For many years, the railway line from Nairobi to Nanyuki was a forlorn and dilapidated metal track overgrown with bushes in many places, a pitiable but poignant reminder of the gradual decay of what had been once a vibrant transport corridor.
On the busy Nairobi-Nyeri highway at Karatina Town, one hardly noticed the decrepit track disappear into the makeshift stalls in the busy market. Itinerant vendors spread out clothes, shoes and other merchandise on the rail. Young men sat on the rail, smoking and idling. Even the railway crossing sign to warn motorists of an impending train was vandalized long ago.
Except for a brief resuscitation during President Mwai Kibaki’s regime, the Nairobi-Nanyuki railway had been as a dead as a dodo for close to thirty years, epitomizing the tragic fate of the country’s railway infrastructure since independence. A brief history suffices.
Built by the colonial government in the 1920s, the Nanyuki line was not in the initial design of the Kenya-Uganda railway line, constructed in 1896-1901. This was not by accident.
As Remi Jedwab and others write in an article titled How colonial railroads defined Africa’s economic geography, the railway engineers were preoccupied with following the least costly route and as such “none of the localities in-between may have been considered worthwhile to connect.”
In fact, the primary objective of the colonialists was to connect the “landlocked and relatively prosperous Uganda to the coast…Kenya was merely transit territory.” Still, the ‘Lunatic Express’ as it was derisively called, reached Port Florence (now Kisumu) in 1901.
With time, a number of branches sprouted along the main route, beginning in 1912 with the Voi-Taveta line to tap into the expanding sisal plantations. Next was the Magadi line built-in 1915, a link to the rich soda ash deposits on Lake Magadi.
In 1913, a line opened from Nairobi to Thika which was then extended over the next seventeen years to Murang’a, Nyeri and ultimately arrived in Nanyuki in 1930. Other lines were built to Solai (1926), Kitale (1926), Eldoret-Uganda (1928), Nyahururu (1929) and Kisumu-Butere (1932).
Like the others, the Nanyuki extension was built for strategic reasons, namely, exploitation of the rich agricultural and natural resources in the hinterland, more precisely the White Highlands occupied by colonial settlers.
However, railway historians reckon that while the colonial regime was able to sustain traffic on the various routes, the railway network was generally unprofitable and unable to stave off competition from road transport. The original idea had been to create an agricultural export economy that would pay for the railway. For this reason, the colonial regime even avoided building roads that were parallel to the railway.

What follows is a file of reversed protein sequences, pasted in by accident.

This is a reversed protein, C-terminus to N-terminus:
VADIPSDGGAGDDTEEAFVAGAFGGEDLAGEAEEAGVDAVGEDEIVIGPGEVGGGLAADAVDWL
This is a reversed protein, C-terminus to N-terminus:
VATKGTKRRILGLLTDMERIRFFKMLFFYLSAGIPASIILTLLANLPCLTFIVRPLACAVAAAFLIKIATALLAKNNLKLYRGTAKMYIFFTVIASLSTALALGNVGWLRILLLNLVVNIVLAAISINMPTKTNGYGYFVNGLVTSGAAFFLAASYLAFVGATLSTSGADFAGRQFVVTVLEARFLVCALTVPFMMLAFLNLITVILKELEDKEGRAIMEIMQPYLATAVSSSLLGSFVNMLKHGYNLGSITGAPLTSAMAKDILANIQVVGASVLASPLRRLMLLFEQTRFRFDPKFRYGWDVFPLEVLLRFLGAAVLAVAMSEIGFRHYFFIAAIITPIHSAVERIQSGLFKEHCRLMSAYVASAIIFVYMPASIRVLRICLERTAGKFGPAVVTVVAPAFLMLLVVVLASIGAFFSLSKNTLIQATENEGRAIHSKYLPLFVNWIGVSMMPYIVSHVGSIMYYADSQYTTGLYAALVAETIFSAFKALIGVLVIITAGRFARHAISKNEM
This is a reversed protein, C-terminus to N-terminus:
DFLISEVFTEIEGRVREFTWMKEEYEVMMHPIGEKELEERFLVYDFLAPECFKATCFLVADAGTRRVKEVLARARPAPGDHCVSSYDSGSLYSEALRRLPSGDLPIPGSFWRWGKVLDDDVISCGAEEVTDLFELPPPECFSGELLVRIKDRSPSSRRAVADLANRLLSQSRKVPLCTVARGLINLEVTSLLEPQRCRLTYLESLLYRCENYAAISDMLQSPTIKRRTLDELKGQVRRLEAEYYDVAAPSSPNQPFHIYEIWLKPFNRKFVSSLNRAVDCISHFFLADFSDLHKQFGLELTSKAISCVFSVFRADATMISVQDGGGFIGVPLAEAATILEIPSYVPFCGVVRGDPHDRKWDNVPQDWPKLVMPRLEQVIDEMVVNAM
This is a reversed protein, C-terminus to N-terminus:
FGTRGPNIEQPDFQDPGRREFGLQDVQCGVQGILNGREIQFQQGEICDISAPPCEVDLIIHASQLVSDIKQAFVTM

Successive post-independence governments also pursued policies geared to sustaining passenger and freight volumes on the railway. Most of the tea, coffee and other commodities were transported using rail. But by the 1980s, the country’s railway system was crumbling as mismanagement, ineptitude and corruption became entrenched.
In the 1990s, things only got worse. Records show that out of a fleet of 198 locomotives only 53 were in service. Only 3,700 out of the 6,400 freight wagons were in use. Train derailments became a frequent occurrence with the ageing track mainly to blame.
That is how the Nairobi-Nanyuki railway line gradually fell into desuetude. Moreover, its decline coincided with the progressive collapse of the central Kenya regional economy in the 1980s to 2001.
As mentioned, the Kibaki administration attempted to revive the fortunes of the Nanyuki railway but this was short-lived. Focus turned to rehabilitation and expansion of the country’s road network.
The recent rehabilitation of the 240-kilometre Nairobi-Nanyuki Meter-Gauge-Railway (MGR) line, therefore, marks a watershed moment in the chequered history of Kenya’s railway system.
Its significance further lies in the fact that this particular line serves one of the most economically productive regions in the country comprising the 10 counties that form the Central Regional Economic Bloc (CEREB). These are Kiambu, Murang’a, Kirinyaga, Nyeri, Laikipia, Nyandarua, Meru, Tharaka Nithi, Embu and Nakuru.
In 2015, the World Bank published an economic analysis of all the 47 counties based on GDP value. Going by these figures, the combined GDP value of the ten CEREB counties amounted to US $ 9.5 billion which was then roughly Ksh 1 trillion. At that time, Kenya’s GDP was valued at US $ 64.2 billion or about Ksh 6 trillion meaning the CEREB counties accounted for about 16 per cent of the country’s total wealth.
The revamped Nairobi-Nanyuki railway is positioned to serve this large and growing market comprising agriculture, trade, manufacturing, mining, trade and tourism. It will also open up the region for further industrial investment and economic diversification.